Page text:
# How to Shuffle

Discussion in 'Technique [BG]' started by Coward Of Reali, Aug 31, 2005.

1. ### Coward Of Reali

Oct 13, 2003
Just like the title says. I'm learning some blues and everyone says 'shuffle this shuffle that' but I dont know what it means.
Someone help me out or atleast point me to some recordings of shuffles

2. ### abaguer

Nov 27, 2001
Milford, NJ
Sweet Home Chicago is a Shuffle, so is Roadhouse Blues

Its basically a feel: dotted eighth note followed by a sixteenth four beats to the bar.

3. ### Alvaro Martín Gómez A.TalkBass' resident Bongo + cowbell player

I must say respectfully that you're falling in a very common mistake: A dotted eighth followed by a sixteenth note is a very similar feel to shuffle (also called "swing"), but it's slightly different (and this little difference turns into a BIG one when listening). Shuffled (or swing) eights are, as you said, a different feel for playing eighth notes. Normally, you subdivide a quarter note beat in two equal parts. These are called "straight eighths". For shuffling (or swinging), you subdivide each beat in three equal parts and tie the first two. This can be understood in two ways: 1- Like playing an eighth triplet per beat in which the first two eights are tied or 2-Thinking of a ternary measure instead of a binary one, like turning a 4/4 into a 12/8, for instance. In a ternary measure, each beat is subdivided in three equal eighths. Tie the first two and you get the shuffle feel.

A dotted eighth plus a sixteenth implies that the beat is subdivided in four equal parts (being each a sixteenth note) and you tie the first three. This is a VERY DIFFERENT feel. Please download the zip file in the link below. You can hear three different recordings I've done in my computer for explaining the difference: Straight eighths, shuffled eighths and dotted eighth plus sixteenth.

http://s21.yousendit.com/d.aspx?id=2AFH4OPRW0BVW2Z6AWQSNUNFXR

Hope this helps.

5. ### abaguer

Nov 27, 2001
Milford, NJ
The two rhythms are to be played with the same feel when the word "swing" is written before them, especially when dealing with R&B, Blues, Jazz, etc. Yes you are correct in saying the two figures are not the same in the classical sense but most guys in working situations understand that the two figures are the same "shuffle" feel when "swing" is written before them.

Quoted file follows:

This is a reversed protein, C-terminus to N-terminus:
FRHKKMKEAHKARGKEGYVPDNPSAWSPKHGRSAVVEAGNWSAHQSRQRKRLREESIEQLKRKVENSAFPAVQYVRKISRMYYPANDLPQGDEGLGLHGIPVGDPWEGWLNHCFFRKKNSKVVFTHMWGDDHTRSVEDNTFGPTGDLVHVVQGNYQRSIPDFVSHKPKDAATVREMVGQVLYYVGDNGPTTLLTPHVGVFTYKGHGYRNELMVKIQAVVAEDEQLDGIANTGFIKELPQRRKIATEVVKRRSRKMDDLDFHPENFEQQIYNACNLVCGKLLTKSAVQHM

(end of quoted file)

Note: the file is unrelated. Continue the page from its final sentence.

6. ### AGCurry

Jun 29, 2005
Kansas City
Alvaro is correct. A shuffle is a variation of a swing beat, where you find time divisions by three as well as four.

But even the variations in the feel of swing are infinite, varying from "full 3" to "almost no 3".

In most older music, the shuffle note (the note that follows the downbeat) is NOT played by the bass but by piano or guitar. This is tastier but requires a good rhythm section. For example, Wilbert Harrison's "Kansas City" is a great shuffle but IIRC the piano plays the shuffle note through the vocal verses; you will hear the bass play the shuffle note only during the instrumental verse where the pianist changes HIS rhythm part.

A great example of the shuffle which is not blues is most of Ray Price's material from the mid-to-late 1950s (Crazy Arms, My Shoes Keep Walking Back to You, Pride, etc..). Rock solid.

Bobby "Blue" Bland's "Further On Up the Road" and B.B. King's version of "Everyday I Have the Blues" are interesting shuffles in that the drummer and rhythm guitarist play the shuffle note much STRONGER than the downbeat, which is handled by the bass and bass drum. Again, the bass does not play the shuffle note. This has the effect of making it sound like double-time.

The advent of smaller rock and roll bands - and the Fender bass, which allowed playing more notes - meant that bassists more often played the shuffle notes.

For good blues shuffles with the bass doing the shuffle note:

"All I Want Is a Little Bit of Love" by B.B. King, "Live and Well";

Many Muddy Waters recordings with Calvin "Fuzz" Jones on bass.